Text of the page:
Very persuasive analysis. But let me pick up on the point you make in your last paragraph, in order to put a question to you. Suppose it’s just not politically feasible to pass a substantial pay raise for state legislators, such that we’re confronted with two options: continue to allow outside legislators to earn outside income (though perhaps with beefed-up conflict of interest and transparency rules), or prohibit such outside income, even though we know this may have an effect on who is willing to become a state legislator (and might conceivably lead to more corruption — if, for example, some legislator was earning legitimate outside income, without which she might be more tempted to seek out illicit income). I don’t have a strong view on this, but you’ve thought more about this than I have, so I wonder if you (or others out in readerland) have an intuition about which option would be second-best, if we can’t get your ideal combination of stricter rules and higher pay?
My initial response to the idea of ‘second best’ cheats a bit by refusing to pick either low total compensation or outside income streams. Instead, I’d opt to recruit a super-wealthy individual to start a fund that would pay out every member of the legislature annually to augment their salaries. (While there would be a public policy reason to ban payments to some members and not others, there is no reason I can currently think of to ban universal payments). I get the idea of positively influencing the behavior of public officials through payments by the private sector from the Mo Ibrahim Prize for Achievement in African Leadership. Adding 100,000 to the salary of each Member would cost $21 million dollars annually; a large but not impossible sum for the likes of George Soros or Mike Bloomberg.
Ingenious, but the law professor in me wants to accuse you of fighting the hypothetical (and in this case I think the hypothetical is actually, at least in the short term, the most realistic scenario). Suppose it is simply not possible–from public or private sources–to substantially raise the salaries of state legislatures in the near term. The question is whether, under those conditions, we should continue to allow state legislators to earn substantial outside income (subject only to disclosure and conflict-of-interest requirements), or whether we should more strictly limit or regulate outside employment opportunities.
My point is not really to force you into choosing one or the other — there’s no clear right answer, and both approaches have drawbacks, as you note in the post. I’m merely underscoring that if we can’t drastically raise salaries, we really do have a hard question here, and I’m not sure how to answer it. Any further thoughts?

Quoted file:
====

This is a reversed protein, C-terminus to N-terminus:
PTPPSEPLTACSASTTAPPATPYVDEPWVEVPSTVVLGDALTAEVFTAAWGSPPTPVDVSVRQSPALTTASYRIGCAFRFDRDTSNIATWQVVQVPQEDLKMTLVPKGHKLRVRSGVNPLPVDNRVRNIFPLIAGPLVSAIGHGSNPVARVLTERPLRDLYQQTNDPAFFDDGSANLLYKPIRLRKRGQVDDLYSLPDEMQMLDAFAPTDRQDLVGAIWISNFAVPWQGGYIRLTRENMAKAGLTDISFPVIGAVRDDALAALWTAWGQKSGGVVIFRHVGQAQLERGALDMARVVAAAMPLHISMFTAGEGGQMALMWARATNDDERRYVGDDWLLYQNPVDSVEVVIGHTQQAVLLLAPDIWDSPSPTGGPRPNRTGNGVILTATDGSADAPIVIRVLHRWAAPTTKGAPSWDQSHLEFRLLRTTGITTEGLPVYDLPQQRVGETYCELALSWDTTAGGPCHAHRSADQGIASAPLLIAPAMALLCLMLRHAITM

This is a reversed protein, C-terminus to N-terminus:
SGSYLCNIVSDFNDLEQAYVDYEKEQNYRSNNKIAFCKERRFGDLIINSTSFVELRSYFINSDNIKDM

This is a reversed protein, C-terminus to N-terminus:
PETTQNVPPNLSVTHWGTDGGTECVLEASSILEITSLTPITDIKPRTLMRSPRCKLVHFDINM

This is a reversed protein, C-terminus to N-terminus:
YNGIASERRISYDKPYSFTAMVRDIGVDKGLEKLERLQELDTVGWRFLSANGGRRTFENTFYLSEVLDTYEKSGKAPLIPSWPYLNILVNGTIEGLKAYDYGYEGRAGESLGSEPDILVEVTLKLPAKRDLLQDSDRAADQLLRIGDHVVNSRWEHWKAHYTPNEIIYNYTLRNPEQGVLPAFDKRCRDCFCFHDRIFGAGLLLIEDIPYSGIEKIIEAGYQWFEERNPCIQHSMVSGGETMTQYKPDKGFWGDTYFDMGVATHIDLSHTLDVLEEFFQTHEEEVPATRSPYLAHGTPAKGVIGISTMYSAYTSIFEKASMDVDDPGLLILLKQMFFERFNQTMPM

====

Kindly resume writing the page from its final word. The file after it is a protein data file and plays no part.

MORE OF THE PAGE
You are right that I was mostly avoiding the hypothetical because it is really hard to pick a side. If forced to, it depends whether you care more about attracting competence to government or fighting corruption. If the priority is corruption, I would still support eliminating outside income. There really is something to the idea that corruption will soar when people are able to rationalize it. (Silver, for example, is probably thinking about how no one was hurt because he funnelled extra funding to a cancer research center). However, I do worry that such a clampdown would deter a lot of very competent people from entering government in the first place.
Making the tradeoff today in NY, with the level of corruption we have (and the level of harm that it’s doing) I would prioritize competence and allow external income streams, but my answer could change if corruption levels rose even further.
As a New Yorker, I am particularly discouraged by the revelation of the allegations against Sheldon Silver. But I’m not surprised. Silver is the fifth member of the New York State legislature’s leadership to have been indicted in the past 15 years. Just recently, in 2012, former Senate Majority Leader Pedro Espada Jr. was convicted of embezzling money from his non-profit for personal and political purposes. At the time, Silver, of course, condemned Espada’s actions. The investigation of Mr. Espada was launched by none other than then-Attorney General Andrew Cuomo. And I doubt that he – or many other Albany insiders – are all that surprised at Silver’s antics, either. Yet the New York State government has utterly failed in addressing the problem of public corruption.
I think your analysis is fascinating, Sarah. But I also think the lack of political feasibility that Matthew highlights is more than a supposition. I’m disappointed to say it but I’m relieved federal prosecutors are handling the case. As earlier posts on this blog have mentioned, though, federal authorities can’t appropriately manage state and local corruption in every instance. I wonder what long-term policy reform will look like, how it will come about, and whether we will be able to trust it.